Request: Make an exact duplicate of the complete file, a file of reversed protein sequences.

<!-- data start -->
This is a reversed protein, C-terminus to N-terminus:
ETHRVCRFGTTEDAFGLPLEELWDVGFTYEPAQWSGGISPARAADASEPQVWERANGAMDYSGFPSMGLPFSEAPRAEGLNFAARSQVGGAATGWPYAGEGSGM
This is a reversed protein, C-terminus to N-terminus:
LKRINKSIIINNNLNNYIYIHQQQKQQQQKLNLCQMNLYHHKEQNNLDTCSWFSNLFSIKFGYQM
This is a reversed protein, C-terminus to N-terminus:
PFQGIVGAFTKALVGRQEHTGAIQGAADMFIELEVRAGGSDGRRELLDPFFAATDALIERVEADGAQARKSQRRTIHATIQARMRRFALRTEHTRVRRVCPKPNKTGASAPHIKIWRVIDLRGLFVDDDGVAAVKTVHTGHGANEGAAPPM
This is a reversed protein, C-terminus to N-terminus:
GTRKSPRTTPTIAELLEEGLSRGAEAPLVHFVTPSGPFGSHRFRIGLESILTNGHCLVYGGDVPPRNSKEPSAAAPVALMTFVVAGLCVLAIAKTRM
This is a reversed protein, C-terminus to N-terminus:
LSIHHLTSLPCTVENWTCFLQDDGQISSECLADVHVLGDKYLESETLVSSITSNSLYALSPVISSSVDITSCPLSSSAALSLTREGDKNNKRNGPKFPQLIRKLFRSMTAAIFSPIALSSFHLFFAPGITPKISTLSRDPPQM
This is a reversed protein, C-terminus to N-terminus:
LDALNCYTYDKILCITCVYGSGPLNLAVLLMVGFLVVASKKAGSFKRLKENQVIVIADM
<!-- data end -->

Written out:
This is a reversed protein, C-terminus to N-terminus:
ETHRVCRFGTTEDAFGLPLEELWDVGFTYEPAQWSGGISPARAADASEPQVWERANGAMDYSGFPSMGLPFSEAPRAEGLNFAARSQVGGAATGWPYAGEGSGM
This is a reversed protein, C-terminus to N-terminus:
LKRINKSIIINNNLNNYIYIHQQQKQQQQKLNLCQMNLYHHKEQNNLDTCSWFSNLFSIKFGYQM
This is a reversed protein, C-terminus to N-terminus:
PFQGIVGAFTKALVGRQEHTGAIQGAADMFIELEVRAGGSDGRRELLDPFFAATDALIERVEADGAQARKSQRRTIHATIQARMRRFALRTEHTRVRRVCPKPNKTGASAPHIKIWRVIDLRGLFVDDDGVAAVKTVHTGHGANEGAAPPM
This is a reversed protein, C-terminus to N-terminus:
GTRKSPRTTPTIAELLEEGLSRGAEAPLVHFVTPSGPFGSHRFRIGLESILTNGHCLVYGGDVPPRNSKEPSAAAPVALMTFVVAGLCVLAIAKTRM
This is a reversed protein, C-terminus to N-terminus:
LSIHHLTSLPCTVENWTCFLQDDGQISSECLADVHVLGDKYLESETLVSSITSNSLYALSPVISSSVDITSCPLSSSAALSLTREGDKNNKRNGPKFPQLIRKLFRSMTAAIFSPIALSSFHLFFAPGITPKISTLSRDPPQM
This is a reversed protein, C-terminus to N-terminus:
LDALNCYTYDKILCITCVYGSGPLNLAVLLMVGFLVVASKKAGSFKRLKENQVIVIADM